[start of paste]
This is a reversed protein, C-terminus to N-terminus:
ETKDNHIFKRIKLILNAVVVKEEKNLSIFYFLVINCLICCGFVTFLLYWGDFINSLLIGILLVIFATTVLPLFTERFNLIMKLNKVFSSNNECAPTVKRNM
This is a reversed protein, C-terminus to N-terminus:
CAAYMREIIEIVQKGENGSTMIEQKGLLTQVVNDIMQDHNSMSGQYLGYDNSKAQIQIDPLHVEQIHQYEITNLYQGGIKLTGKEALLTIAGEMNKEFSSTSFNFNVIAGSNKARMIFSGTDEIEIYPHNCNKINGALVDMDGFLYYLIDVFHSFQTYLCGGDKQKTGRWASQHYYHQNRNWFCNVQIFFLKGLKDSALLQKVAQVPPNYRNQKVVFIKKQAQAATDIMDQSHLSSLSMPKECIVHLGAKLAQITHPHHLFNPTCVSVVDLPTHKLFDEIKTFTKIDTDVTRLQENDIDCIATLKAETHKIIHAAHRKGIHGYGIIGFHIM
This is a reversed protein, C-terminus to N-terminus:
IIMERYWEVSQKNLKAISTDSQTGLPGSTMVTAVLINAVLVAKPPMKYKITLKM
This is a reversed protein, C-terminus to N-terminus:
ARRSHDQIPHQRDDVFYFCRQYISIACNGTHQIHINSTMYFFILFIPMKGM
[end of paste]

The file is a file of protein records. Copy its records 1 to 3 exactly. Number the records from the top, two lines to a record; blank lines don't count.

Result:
This is a reversed protein, C-terminus to N-terminus:
ETKDNHIFKRIKLILNAVVVKEEKNLSIFYFLVINCLICCGFVTFLLYWGDFINSLLIGILLVIFATTVLPLFTERFNLIMKLNKVFSSNNECAPTVKRNM
This is a reversed protein, C-terminus to N-terminus:
CAAYMREIIEIVQKGENGSTMIEQKGLLTQVVNDIMQDHNSMSGQYLGYDNSKAQIQIDPLHVEQIHQYEITNLYQGGIKLTGKEALLTIAGEMNKEFSSTSFNFNVIAGSNKARMIFSGTDEIEIYPHNCNKINGALVDMDGFLYYLIDVFHSFQTYLCGGDKQKTGRWASQHYYHQNRNWFCNVQIFFLKGLKDSALLQKVAQVPPNYRNQKVVFIKKQAQAATDIMDQSHLSSLSMPKECIVHLGAKLAQITHPHHLFNPTCVSVVDLPTHKLFDEIKTFTKIDTDVTRLQENDIDCIATLKAETHKIIHAAHRKGIHGYGIIGFHIM
This is a reversed protein, C-terminus to N-terminus:
IIMERYWEVSQKNLKAISTDSQTGLPGSTMVTAVLINAVLVAKPPMKYKITLKM